NeMLA 2023: Beyond Apocalypse: Rethinking Genres of Climate Change
In the documentary This Changes Everything, Naomi Klein describes the limits of depicting climate change as the inevitable result of human nature driven by greed and competition. As Klein argues, this story of climate change diminishes social agency, promotes powerlessness, and displaces solutions beyond the repetition of the status quo. Several years later, capitalist realism and apocalypse remain primary modes through which climate futures are envisioned in news media, film, television, and literature. How do the dominant stories of human relationships to earth and understandings of futurity affect how the causes and solutions of climate change are imagined? Cultural texts remain creative forms through which to critique existing responses to climate change, imagine alternatives, expand collective understandings of what is possible. This panel welcomes papers which explore such questions as: - How does climate media facilitate or foreclose responses to climate change? - How do the genre conventions of climate change discourses expand or constrain forms of action and political horizons? - What is the role of fiction and nonfiction forms in mediating both the experience of climate change and the political solutions we envision? - How can cultural texts addressing climate change avoid fostering powerlessness? How might cultural texts activate audiences? Ultimately, this panel considers the role of cultural texts (news media, film, television, and literature) and genre assumptions in mediating responses to climate change and the possibilities of resilience these texts entail.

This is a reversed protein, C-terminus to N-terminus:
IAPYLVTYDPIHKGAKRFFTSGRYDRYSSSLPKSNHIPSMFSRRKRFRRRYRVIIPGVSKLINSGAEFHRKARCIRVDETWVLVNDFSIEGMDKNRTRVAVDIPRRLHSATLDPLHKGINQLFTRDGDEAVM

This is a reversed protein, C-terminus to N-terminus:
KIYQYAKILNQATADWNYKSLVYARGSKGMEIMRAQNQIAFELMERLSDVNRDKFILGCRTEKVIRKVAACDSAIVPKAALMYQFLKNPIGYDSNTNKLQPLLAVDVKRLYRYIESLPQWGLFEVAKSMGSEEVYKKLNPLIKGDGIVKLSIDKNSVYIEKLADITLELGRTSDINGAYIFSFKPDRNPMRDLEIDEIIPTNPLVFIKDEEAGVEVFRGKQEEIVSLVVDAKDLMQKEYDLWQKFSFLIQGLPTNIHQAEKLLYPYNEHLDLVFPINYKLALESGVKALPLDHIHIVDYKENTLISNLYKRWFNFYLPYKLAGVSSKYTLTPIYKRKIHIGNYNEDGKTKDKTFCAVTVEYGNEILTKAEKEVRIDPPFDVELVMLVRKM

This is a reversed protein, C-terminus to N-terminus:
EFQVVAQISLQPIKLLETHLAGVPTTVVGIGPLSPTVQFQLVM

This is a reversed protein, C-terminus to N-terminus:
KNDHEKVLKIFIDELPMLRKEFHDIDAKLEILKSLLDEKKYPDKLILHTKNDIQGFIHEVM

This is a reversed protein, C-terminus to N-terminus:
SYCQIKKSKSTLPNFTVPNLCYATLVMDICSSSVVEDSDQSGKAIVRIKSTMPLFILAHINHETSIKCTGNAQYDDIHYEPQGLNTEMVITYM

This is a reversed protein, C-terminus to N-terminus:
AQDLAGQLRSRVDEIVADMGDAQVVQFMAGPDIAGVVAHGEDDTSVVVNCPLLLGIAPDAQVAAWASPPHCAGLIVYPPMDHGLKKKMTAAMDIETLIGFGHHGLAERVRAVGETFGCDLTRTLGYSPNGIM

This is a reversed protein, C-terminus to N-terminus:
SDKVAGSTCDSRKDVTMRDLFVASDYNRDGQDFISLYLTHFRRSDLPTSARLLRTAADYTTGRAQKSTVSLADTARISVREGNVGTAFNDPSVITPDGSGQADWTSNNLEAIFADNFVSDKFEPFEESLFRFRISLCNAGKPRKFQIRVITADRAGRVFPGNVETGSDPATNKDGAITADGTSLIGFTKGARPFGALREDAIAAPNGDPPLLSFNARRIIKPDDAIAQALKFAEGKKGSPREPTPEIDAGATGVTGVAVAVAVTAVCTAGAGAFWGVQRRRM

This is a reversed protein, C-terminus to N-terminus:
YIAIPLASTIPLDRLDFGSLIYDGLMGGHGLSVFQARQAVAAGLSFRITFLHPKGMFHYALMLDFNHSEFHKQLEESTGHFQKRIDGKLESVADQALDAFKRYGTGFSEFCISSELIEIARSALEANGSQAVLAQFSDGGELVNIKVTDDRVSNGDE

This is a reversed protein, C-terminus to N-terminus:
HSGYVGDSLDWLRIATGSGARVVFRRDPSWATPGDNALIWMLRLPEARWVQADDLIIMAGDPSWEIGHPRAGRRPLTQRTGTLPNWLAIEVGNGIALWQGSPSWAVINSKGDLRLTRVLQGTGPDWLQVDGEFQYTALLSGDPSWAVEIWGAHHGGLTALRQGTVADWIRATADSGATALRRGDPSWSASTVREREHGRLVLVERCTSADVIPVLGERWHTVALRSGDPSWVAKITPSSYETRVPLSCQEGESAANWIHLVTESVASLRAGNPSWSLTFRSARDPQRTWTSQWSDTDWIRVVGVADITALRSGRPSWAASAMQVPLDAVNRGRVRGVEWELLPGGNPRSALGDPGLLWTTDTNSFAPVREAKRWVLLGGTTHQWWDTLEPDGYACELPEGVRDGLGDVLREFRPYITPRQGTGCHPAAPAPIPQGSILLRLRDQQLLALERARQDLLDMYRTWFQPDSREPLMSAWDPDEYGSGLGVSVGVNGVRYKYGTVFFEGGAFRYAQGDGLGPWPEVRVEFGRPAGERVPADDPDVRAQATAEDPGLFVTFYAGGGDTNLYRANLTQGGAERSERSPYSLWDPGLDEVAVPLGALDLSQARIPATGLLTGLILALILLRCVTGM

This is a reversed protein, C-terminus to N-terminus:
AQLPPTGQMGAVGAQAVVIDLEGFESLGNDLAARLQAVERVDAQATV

Submit an abstract here by September 30: https://cfplist.com/nemla/Home/S/19935 Membership is not required to submit abstracts. Feel free to email mollyhenderson @ gwmail.gwu.edu with questions! Conference Information: 54th NeMLA Annual ConventionMarch 23-26, 2023Niagara Falls, NY Conference Theme: "The 2023 NeMLA conference theme is RESILIENCE, an anchor term for critical and creative work that explores how we bear up under trauma, counter ableism, redress social and racial marginalization, environmental destruction, and how we celebrate bodily, cognitive, and neurological difference, access silenced voices, recover from the pandemic, and struggle to save the humanities, and humanity itself from the maw of neoliberalism." For more information, https://www.buffalo.edu/nemla/convention/callforpapers.html.